Based on these preliminarywe conducted a follow-up extensive survey of six Alabama citrus orchards from June to December to quantify the population dynamics of citrus pests and their natural enemies. In this paper, we report the of the pest survey and describe the population dynamics of the following key foliage pests and their natural enemies: citrus whitefly, purple scale, Glover scale, and citrus red mite.
Surveys were conducted during and in six citrus orchards located in Baldwin and Mobile counties three orchards per countythe two main citrus-growing counties in south Alabama. The survey orchards were comprised primarily of Satsuma mandarin, with very limited occurrence of sweet orange Citrus sinensis L. Osbeckgrapefruit C. The predominant cultivar of Satsuma mandarin was 'Owari', with a few trees each of 'Armstrong Early' and 'Brown's Select'. Information about the location, size, and management practices for each orchard is presented in Table 1. Four of these orchards were commercial farms typically managed using conventional practices including routine applications of pesticides, whereas the remaining two orchards were unsprayed before and during the surveys.
At each location, a group of six trees was selected at random, and the leaves were sampled repeatedly for pest and beneficial arthropods from June to December Sampling was conducted at approximately bi-weekly intervals from March to November during high arthropod activity and monthly from November to February. Three leaves were collected from the outer exterior and inner interior portions of the tree canopy at each of the four quadrant for a total of 24 leaves per tree per sampling date i.
Samples consisted of a mixture of mature and young fully developed leaves when available. After conducting on-site visual sampling of motile pest stages and natural enemies, the leaves were collected in properly labeled paper bags, held in a cooler, and transported to the laboratory, where they were stored in the refrigerator until examined.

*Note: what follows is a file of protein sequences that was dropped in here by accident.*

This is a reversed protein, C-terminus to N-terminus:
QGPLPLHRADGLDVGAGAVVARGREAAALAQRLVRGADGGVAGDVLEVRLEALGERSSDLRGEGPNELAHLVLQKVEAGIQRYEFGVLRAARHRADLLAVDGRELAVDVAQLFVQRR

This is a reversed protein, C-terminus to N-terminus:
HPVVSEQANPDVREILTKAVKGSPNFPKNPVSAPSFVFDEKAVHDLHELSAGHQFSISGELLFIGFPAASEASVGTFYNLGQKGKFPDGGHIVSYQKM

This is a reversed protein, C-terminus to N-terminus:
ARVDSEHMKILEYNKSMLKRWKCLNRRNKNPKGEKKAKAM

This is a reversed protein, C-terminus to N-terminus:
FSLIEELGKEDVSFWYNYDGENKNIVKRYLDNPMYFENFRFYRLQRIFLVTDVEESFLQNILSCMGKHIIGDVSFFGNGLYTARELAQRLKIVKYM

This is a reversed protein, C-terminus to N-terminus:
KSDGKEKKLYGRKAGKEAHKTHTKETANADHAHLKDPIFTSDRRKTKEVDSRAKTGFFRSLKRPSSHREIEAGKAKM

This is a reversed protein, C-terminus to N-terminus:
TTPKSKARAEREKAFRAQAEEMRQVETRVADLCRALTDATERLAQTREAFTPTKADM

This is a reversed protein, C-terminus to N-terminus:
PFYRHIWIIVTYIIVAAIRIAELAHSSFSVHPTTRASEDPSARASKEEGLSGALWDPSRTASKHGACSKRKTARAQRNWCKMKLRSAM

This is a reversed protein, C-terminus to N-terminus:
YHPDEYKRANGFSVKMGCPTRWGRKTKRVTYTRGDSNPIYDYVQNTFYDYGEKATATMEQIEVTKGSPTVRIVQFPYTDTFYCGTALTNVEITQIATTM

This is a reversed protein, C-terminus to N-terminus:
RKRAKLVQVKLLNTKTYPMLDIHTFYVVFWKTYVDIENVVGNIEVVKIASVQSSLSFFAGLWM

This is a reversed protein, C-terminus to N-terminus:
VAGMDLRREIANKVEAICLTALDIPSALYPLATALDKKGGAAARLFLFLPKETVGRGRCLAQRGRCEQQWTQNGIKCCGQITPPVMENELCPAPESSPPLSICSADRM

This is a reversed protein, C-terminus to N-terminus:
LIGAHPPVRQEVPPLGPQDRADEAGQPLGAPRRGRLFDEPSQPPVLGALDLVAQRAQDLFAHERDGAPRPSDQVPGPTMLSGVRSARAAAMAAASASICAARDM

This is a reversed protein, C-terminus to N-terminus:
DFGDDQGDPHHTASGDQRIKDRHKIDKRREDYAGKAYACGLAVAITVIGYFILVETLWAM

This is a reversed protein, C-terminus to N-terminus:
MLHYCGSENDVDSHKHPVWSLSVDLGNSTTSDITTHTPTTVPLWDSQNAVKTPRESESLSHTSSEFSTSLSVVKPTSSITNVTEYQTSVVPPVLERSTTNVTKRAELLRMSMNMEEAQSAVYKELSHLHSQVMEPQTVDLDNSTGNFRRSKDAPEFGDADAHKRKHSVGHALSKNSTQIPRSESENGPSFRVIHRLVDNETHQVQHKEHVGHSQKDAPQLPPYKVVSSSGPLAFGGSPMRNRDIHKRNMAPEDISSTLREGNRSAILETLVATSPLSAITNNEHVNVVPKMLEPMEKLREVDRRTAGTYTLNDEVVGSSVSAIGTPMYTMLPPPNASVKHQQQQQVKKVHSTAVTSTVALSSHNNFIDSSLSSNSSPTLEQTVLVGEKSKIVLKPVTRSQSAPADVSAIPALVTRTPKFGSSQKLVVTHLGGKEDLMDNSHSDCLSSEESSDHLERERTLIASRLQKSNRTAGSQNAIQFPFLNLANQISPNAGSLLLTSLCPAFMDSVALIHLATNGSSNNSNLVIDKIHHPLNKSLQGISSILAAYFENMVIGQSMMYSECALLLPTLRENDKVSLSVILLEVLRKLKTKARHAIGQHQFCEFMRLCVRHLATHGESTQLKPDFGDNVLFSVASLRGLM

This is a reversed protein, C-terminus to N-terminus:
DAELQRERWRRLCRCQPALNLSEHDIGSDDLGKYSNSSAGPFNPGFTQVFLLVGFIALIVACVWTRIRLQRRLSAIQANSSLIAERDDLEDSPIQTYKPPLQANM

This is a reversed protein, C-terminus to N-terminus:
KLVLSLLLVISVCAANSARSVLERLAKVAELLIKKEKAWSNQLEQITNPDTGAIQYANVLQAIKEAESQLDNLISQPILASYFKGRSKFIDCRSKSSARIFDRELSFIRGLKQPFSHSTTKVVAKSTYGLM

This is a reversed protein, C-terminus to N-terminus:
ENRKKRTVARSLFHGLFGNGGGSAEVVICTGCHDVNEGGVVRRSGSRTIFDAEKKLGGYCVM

Because of their high abundance and potential economic impact in the surveyed orchards, particular attention was paid to the following pests and their key natural enemies: citrus whitefly, D. The following data were recorded for citrus whitefly: of life stages i. For scale insects, we recorded the following data: of life stages of purple scale i. Crawlers of purple scale are typically transparent white with fiery red eyes, whereas crawlers of Glover scale are translucent waxy white with the outer edge of the last t yellowish.
Eggs of citrus whitefly and scale insects were not recorded because these were impractical to accurately count. Data recorded for mites included s of eggs and motile stages of citrus red mite and of predatory mites citrus rust mite infestations were rarely observed on the foliage samples and hence will not be reported. Predatory mite PM data were initially recorded by family but were later pooled and summarized as total of predatory mites.
Additionally, we also recorded the incidence of less abundant pests and highly motile arthropods such as leaffooted bugs and ants. Data for each species, location, and year were analyzed and presented separately.
For each orchard and during each year, mean s of each arthropod species per 24 leaves were calculated for each sampling period bi-weekly or monthly using the six trees as replicates. For five of the locations, leaf samples obtained from the exterior and interior parts of the canopy were combined for analysis.
However, exterior and interior leaf samples in one of the locations Brantley were processed separately.
Twenty-eight species of insect and mite pests were encountered in the surveyed Satsuma citrus orchards during Table 2. These included 24 insect species from five orders: Hemiptera 18 speciesHymenoptera 1 speciesLepidoptera 2 speciesOrthoptera 2 speciesand Thysanoptera 1 species.
In addition, four species of pest mites Acari were identified. The arthropod pest fauna was classified into four based on their occurrence, distribution, and abundance population density in the surveyed orchards. Arthropod pests encountered in six citrus orchard sites in south Alabama Pest status is based on population abundance and potential for economic damage.
The following species are considered "major pests" of citrus in Alabama because of their occurrence in all surveyed orchards widely distributed at high population densities: citrus whitefly, D. The second category includes pests that occurred in the majority of the surveyed orchards in moderate to high densities. These pests are classified in this paper as "minor-major" pests and included: citrus rust mite, P. Although, the density of citrus rust mite was generally low in this leaf-based survey, it is considered a minor-major pest based on the of a separate survey of fruit samples that confirmed its occurrence in moderate to high densities in most of the orchards unpublished data.